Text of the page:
SADC Broad Prosperity: Innovation for Wellbeing in the Schiphol Region

How can we evaluate employees’ well-being? How can we inform and monitor new developments so they contribute to it? These are questions that many organizations and businesses grapple with today, including the Schiphol Area Development Company (SADC). Together with them, we found a solution: an innovative digital tool for analysing and monitoring human well-being, known as 'Broad Prosperity' (Brede welvaart).

This data-driven tool offers detailed insights into well-being factors and represents a crucial step towards improving well-being in the region around Schiphol. The pilot is integrated into the Digital Twin platform that we previously developed for SADC, contributing to the realization of their 'Sustainable Development Goals (SDGs).' In doing so, we provide an integrated approach that ensures a healthier and more enjoyable environment for everyone who visits and works in these areas.

What Makes This Pilot Special?

When discussing Broad Prosperity, the focus is typically on residential areas. Although we spend a significant part of our day in our work environment, work locations are still often overlooked. For this reason, in this project, we specifically focused on work locations and selected two study areas: Schiphol Trade Park (STP) and De President. STP is still in the early stages of development with limited activity, while De President has an already more extensive business park. In this analysis, we concentrate on two crucial aspects of 'Broad Well-being': the quality of the spatial context of the work environment (health) and the accessibility of amenities (proximity).



We have employed a detailed methodology by identifying various spatial indicators that directly or indirectly contribute to Broad Prosperity in work locations. Building on insights from our previous GOBR project, we divided 'health' into three themes: physical, mental, and social health. For physical health, we considered factors like air quality, heat stress, and infrastructure supporting physical activity. Mental health was assessed through noise pollution, environmental factors and safety, while social health was linked to conditions encouraging social activities, such as benches. We categorized the public space into three typologies: urban greenery, urban space, and streetscapes, establishing Health Key Performance Indicators (KPIs) for each theme and typology, as well as for proximity.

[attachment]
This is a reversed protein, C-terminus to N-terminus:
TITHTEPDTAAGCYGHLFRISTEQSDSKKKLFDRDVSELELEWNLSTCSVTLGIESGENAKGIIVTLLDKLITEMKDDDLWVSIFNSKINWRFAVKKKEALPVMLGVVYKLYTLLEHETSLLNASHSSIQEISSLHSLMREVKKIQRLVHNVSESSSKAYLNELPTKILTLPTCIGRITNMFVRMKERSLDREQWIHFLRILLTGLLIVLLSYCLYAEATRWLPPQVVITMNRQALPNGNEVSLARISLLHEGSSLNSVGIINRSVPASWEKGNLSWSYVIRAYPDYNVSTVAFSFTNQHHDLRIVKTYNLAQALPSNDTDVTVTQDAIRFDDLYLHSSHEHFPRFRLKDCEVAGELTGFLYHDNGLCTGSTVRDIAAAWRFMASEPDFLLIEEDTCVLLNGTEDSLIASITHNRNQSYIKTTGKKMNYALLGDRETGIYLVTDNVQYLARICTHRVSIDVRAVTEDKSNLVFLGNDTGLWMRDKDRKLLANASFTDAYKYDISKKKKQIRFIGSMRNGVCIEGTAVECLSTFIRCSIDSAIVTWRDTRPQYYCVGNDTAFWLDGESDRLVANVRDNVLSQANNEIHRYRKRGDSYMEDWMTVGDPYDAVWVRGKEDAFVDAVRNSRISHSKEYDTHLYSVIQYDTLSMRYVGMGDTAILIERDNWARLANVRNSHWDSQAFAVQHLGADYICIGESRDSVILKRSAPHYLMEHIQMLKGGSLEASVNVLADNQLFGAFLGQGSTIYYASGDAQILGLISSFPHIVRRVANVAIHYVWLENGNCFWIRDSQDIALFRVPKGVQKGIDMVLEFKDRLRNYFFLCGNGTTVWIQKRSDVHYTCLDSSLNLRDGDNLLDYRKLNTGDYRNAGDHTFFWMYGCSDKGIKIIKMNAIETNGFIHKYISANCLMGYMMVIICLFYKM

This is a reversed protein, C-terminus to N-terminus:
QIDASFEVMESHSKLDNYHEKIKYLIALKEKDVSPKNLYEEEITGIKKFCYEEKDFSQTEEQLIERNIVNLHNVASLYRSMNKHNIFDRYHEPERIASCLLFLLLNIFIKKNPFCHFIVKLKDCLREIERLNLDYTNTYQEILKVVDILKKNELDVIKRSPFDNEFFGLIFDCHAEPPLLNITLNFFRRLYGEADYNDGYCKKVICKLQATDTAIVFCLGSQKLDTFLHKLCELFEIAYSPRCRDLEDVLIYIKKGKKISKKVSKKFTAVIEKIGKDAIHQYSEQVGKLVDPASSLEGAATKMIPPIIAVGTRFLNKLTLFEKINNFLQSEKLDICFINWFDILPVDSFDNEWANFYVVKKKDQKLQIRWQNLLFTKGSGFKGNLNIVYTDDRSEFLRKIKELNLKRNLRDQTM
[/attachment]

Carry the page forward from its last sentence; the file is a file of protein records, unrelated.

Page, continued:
These indicators were then evaluated and weighted, allowing us to determine the extent to which they contribute to or hinder Broad Prosperity in each subarea. Our interactive dashboard provides a platform to explore these insights and individual indicators. The perspective on Broad Prosperity is still evolving and is likely to be refined in the future. Therefore, the model is designed to be modular, enabling the addition of future themes and KPIs, making it an adaptable model.


Next Steps

Following the successful completion of this pilot, we have identified various possibilities for expansion. This includes researching the accessibility of amenities by car and public transportation, and scaling up the research to cover the entire SADC Schiphol corridor. Additionally, we are looking into broadening the scope by integrating it with other modules in the SADC Digital Twin and by testing various development scenarios to enhance well-being in the area. We are currently working on an ecological and financial module for SADC, but there are plenty of other themes left to explore!